Additionally, according to some authors, resilience means 'increasing or adapting to disturbances, rather than returning to a system's original state' (Richardson, 2002). Moreover, resilience 'includes the ability to turn challenges into opportunities' meaning 'more than returning to the initial state before the shock but going further to achieve even greater success than before' (Lengnick-Hall and Beck, 2003, p. 8). Considering these points of view, a potential relationship between leadership and resilience might exist, due to the fact that transformational leaders usually implement the management of change, and resilience includes the concept of organizational change.

    Other studies concerning subordinates' resilience and leadership (Harland et al., 2005; Dumdum, Lowe and Avolio, 2002) showed a positive relationship between transformational leadership dimensions (inspirational motivation, charisma, idealized influence, individual consideration, and intellectual stimulation), transactional behaviors (contingent reward) and subordinates' resilience and a negative relationship between resilience and passive management (transactional dimension) and laissez-faire style. The research also revealed that subordinates whose leaders exhibit effective leadership behaviors are more resilient than those whose leaders engage in passive behaviors (Harland et al., 2005).

    Bass (1990) also conducted a study on transformational leadership and subordinates' behavior under stress that showed that transformational leaders have managed to turn crises into opportunities for subordinates' development, presenting them as situations that can be surpassed and providing subordinates with the necessary support. Moreover, the way in which Bernard Bass conceptualized transformational leadership as a process that goes beyond simply achieving the pursued goals, giving it greater purpose and meaning (Antonakis and House, 2013) is closely related to resilience and adaptability definitions, being based on the idea of development and growth (Harland et al., 2005).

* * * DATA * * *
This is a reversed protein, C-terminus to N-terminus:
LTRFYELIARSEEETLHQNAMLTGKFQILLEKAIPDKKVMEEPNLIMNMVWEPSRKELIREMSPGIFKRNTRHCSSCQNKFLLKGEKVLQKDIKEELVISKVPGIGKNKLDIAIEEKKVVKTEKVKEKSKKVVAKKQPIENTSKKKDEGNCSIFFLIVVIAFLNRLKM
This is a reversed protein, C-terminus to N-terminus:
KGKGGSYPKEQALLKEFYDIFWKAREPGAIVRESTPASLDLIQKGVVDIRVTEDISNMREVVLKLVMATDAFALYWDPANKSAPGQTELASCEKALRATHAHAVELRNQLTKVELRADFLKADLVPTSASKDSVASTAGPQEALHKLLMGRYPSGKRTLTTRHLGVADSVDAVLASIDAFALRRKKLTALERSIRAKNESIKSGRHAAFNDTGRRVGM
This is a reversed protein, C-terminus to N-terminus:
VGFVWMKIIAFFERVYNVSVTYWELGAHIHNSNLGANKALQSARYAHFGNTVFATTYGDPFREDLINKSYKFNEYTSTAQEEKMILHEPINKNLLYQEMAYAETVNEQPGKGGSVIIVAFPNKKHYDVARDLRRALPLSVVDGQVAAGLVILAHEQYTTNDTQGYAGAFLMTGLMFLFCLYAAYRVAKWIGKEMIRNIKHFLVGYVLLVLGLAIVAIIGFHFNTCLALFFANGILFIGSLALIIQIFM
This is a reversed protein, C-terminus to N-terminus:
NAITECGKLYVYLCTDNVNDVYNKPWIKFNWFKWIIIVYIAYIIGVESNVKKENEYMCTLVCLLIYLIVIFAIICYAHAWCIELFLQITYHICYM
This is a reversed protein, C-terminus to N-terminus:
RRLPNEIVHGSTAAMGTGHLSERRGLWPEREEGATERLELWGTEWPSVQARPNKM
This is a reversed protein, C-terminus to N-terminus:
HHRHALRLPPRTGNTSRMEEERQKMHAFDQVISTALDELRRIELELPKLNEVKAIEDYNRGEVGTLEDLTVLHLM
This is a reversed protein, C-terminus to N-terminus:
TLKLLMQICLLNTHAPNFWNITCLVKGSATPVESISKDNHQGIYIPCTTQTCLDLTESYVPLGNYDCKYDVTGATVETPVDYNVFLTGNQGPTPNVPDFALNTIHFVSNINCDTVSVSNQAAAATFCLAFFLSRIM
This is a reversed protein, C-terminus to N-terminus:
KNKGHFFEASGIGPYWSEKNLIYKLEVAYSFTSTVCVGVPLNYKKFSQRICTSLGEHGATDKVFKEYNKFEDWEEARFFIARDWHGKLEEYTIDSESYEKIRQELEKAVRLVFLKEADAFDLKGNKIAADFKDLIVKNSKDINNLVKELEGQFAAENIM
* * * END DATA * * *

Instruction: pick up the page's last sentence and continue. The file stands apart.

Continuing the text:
A more recent study (Valero, Jung and Andrew, 2014) conducted in several types of institutions in South Korea that sought to investigate if transformational leadership influences institutional resilience showed that employees believed that transformational leaders have a positive impact on the development of institutional resilience. Respondents who considered their leaders as exhibiting transformational behaviors also perceived their organizations as being very resilient.

    In Romania's case, the literature revealed many important studies that investigated leadership in public administration, especially the transformational and transactional styles (Ticlau, 2012; Mora and Ticlau, 2013; Hintea, 2015; Androniceanu, 2013; Nicdao, 2019; Ticlau and Hintea, 2016). Also, resilience was analyzed in the Romanian literature, from different perspectives, such as: theoretical approach (Moldovan, 2019), related to civil servants from rural areas (Cotoranu and Moldovan, 2020), the process of governing (Ticlau, Hintea and Andrianu, 2020), public institutions (Farca and Dragos, 2020), labor market (Hakansson and Bejakovic, 2020), regions (Wojtowicz, 2020; Dentinho and Serbanica, 2020) or organizational culture (Andrianu, 2020). The review of the Romanian literature shows a lack of studies investigating resilience and leadership together, in a way that could determine the relation between the two concepts.

  3. Resilience and gender--are they...